90% of women end up responsible for their own finances later on in life.
Whether married or on their own, part of every woman’s financial plan needs a scenario where she plans single.
Now, before we go too far, let me be clear. This is not about planning apart. Rather, this is about planning for each other. It’s about caring for your partner’s long term financial well-being in the event you no longer have each other. You see, failing to plan single can lead to bad financial outcomes – and no one wants that for those they love.
Good financial planning isn’t just about bringing your vision for your future to life. It’s also about risk management. What are the circumstances that reasonably might impact your financial future? What if we live longer than we expect? What if one of us gets sick and needs long term care or requires expensive medical care? What if we decide to retire earlier? Or, what will happen to a survivor if one of us passes away before the planned 95, or 100? Will I be ok if our relationship changes and our marriage ends in divorce?
The decisions you make along the journey can have a significant impact on your ability to successfully navigate the financial challenges that come with being single if you find yourself one of the 90% of women who do.
Firstly, being informed is your first line of defense. As couples divide the household tasks, it is not uncommon that the man takes responsibility for the insurance and investing affairs. Plan single means that while you don’t have to necessarily handle the day to day issues, you do need to be informed and stay in touch with the family finances and advisors. Knowing where the family finances are held and how to contact them is essential. I have seen too many widows attempt to develop an understanding of where all the assets are and the strategy they had been pursuing while simultaneously dealing with the grief of losing a spouse. I have seen too many women face divorce and have no idea about the family’s assets – a distinct disadvantage when trying to negotiate a fair settlement. Simply being informed helps protect you – not just to make sure your financial affairs are in order, but from having to add financial stress on top of the emotional stress that comes with losing a spouse.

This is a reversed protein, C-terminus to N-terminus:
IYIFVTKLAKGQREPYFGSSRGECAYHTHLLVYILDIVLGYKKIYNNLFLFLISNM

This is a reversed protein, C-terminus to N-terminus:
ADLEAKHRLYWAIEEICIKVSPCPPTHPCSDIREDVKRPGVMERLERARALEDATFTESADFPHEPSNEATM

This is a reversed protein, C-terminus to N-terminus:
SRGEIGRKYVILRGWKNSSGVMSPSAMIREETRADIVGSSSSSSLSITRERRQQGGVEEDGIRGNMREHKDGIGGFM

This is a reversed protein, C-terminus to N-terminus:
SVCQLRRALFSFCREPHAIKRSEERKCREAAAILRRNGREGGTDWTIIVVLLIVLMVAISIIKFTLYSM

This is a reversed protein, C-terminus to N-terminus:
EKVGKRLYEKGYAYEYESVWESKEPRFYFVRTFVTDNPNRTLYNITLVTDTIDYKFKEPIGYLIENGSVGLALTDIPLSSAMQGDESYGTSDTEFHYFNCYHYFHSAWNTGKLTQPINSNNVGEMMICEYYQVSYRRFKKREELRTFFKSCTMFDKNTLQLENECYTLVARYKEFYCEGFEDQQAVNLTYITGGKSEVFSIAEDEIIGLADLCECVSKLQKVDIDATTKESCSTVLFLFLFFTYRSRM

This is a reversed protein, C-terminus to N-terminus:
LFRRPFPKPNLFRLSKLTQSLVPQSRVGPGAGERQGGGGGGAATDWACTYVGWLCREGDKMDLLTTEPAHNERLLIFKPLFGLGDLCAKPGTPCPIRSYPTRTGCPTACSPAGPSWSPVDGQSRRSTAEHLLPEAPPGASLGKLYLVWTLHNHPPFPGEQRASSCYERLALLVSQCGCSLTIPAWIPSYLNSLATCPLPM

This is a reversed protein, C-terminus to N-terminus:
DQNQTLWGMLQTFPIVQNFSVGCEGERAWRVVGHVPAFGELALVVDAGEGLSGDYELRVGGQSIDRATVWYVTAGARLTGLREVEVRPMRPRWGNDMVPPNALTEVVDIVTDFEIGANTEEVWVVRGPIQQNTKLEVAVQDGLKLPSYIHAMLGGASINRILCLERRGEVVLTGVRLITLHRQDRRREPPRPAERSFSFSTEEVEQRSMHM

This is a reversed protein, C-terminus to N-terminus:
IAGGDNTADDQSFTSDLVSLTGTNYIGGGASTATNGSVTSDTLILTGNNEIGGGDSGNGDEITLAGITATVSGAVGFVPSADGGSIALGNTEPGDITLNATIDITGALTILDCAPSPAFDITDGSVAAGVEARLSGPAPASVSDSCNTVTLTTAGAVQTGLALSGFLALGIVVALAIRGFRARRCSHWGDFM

Good financial planning for a married couple involves both parties and makes the most of the synergies the relationship creates.
Secondly, the strategies a married couple pursue financially can have a significant impact on a single again woman. For example, the decision about when to start taking withdrawals from your RRSP (or convert to a RRIF). It depends on personal circumstances and the types of savings you have, but the choice you make can have a significant impact on a survivor’s income. In some instances while planning together to both live to 95 the financial projections say it doesn’t matter if you start your income from these sources when you retire or to defer it for a few more years. However, there have been times when I change the scenario to one where both people don’t live to 95, but rather one survives the other for many years (a baby boomer woman can expect to outlive her husband by 10-15 years on average), and it has made tremendous sense to take the withdrawals early. In some circumstances taking it earlier helps a survivor save on tax, keep more of their own Old Age Security and generally be better able to sustain a comfortable lifestyle. If a strategy doesn’t harm you together, but it can help in the instance you become single again, plan single says pursue the strategy.
Thirdly, plan single means protecting each partner’s interests in the case the marriage ends in divorce. While paying down debts and building wealth makes sense together, it also helps individually. Quite simply, the higher your net worth (assets minus liabilities) the more you each leave the relationship with. Beyond it simply making great sense to build wealth, the choices you make with your assets during your marriage can impact how much you come away with. For instance, what you do with your inheritance. If you use it to pay down your mortgage, or put it into joint accounts, in the absence of a formal marriage contract that states otherwise, that inheritance becomes marital property and you can expect to have to split it in the event of divorce. If instead you keep those funds separate, invest the funds, growth the funds but don’t co-mingle them, that inheritance should remain yours and not split in the event of divorce. Plan single says lets be smart as a couple, but protect me in case this relationship fails.
Good financial planning for a married couple involves both parties and makes the most of the synergies the relationship creates. And, when done well, the process includes evaluating scenarios where if something happened yesterday, you would financially be ok today. For women especially, plan single helps make sure that would be true.